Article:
The Revd Professor Charles Cranfield who died on February 27th, a few months short of his 100th birthday, was one of the most respected scholar ministers in our Church. A member of Waddington Street URC in Durham, he taught in the Theology Department of Durham University from 1950 until his retirement in 1980.
After studying classics at Cambridge Charles trained for the Methodist ministry; and after local church experience he served as a chaplain to the forces during the war, with special responsibility for prisoners of war after the ending of hostilities. It was his close study of Paul’s letter to the Romans that led him to transfer to the ministry of the Presbyterian Church of England, and he was eventually to publish one of the definitive 20th century commentaries on Romans in the ICC series. However, for many students of the New Testament the name Cranfield will always be associated with the one volume commentary on the Greek text of Mark – still in print after more than fifty years.
At the funeral service Waddington Street minister Steven Orange reminded the congregation how Charles would have opposed the idea that such a service should focus on him. His concern, as the preacher, former Durham student Brian Hunt made clear, was always that Jesus Christ should be at the centre: “Remember Jesus Christ, raised from the dead, of the seed of David” (2 Timothy 2.8). But happily the service, attended by a large congregation, was able to include our grateful recognition of all that Charles Cranfield had done for Christ, and all that he had done in his name.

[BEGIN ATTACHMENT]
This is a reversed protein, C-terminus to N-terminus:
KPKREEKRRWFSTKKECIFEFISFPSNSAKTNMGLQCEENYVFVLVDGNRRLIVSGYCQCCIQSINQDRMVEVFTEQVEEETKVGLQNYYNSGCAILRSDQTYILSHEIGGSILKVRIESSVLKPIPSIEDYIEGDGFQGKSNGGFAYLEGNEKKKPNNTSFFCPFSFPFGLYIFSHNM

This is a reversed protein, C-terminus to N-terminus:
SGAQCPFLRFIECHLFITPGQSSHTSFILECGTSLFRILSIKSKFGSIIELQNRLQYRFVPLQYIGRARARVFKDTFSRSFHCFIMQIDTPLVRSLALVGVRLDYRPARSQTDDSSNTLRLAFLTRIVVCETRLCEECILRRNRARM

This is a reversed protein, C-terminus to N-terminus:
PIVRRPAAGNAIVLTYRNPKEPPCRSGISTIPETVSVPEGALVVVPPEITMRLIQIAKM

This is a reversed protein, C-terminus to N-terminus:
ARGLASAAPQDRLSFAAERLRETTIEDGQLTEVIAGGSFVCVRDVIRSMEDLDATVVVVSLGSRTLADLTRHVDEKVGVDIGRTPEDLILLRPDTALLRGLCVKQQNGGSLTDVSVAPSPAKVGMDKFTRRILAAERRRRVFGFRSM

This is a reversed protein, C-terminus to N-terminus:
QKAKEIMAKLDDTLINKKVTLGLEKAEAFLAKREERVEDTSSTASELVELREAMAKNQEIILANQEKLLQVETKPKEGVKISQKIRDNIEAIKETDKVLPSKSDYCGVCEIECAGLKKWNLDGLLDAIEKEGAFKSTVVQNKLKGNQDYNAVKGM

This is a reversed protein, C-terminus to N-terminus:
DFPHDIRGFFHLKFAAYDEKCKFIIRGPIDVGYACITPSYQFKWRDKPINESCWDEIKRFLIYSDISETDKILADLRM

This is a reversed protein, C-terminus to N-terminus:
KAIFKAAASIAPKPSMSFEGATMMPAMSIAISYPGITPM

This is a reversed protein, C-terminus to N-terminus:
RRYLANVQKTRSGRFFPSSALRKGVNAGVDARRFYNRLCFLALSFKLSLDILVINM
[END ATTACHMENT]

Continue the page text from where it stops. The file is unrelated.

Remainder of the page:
We were reminded that for Charles theology and social awareness and action very much went hand in hand – reflecting the insights of his great mentor Karl Barth, who insisted that the preacher should always have the Bible in one hand and the newspaper in the other. Far from living in an ivory tower, Charles over the years engaged with politicians and those in power, sending many letters containing closely reasoned arguments. But he was also an inspiration and encouragement to his fellow church members, helping them understand the challenges brought to their faith through a changing world.
Within our synod a number of our ministers recall with gratitude the bible studies he hosted for them in his home through the years of his retirement up to about ten years ago. One former student of his summed him up as “a wonderful example of how high-quality scholarship could be combined with committed Christian discipleship”.
As a synod we have expressed our sympathy to Ruth, to whom he was married for 62 years, and their daughters Mary and Elisabeth, who are both ministers in the Church of Scotland.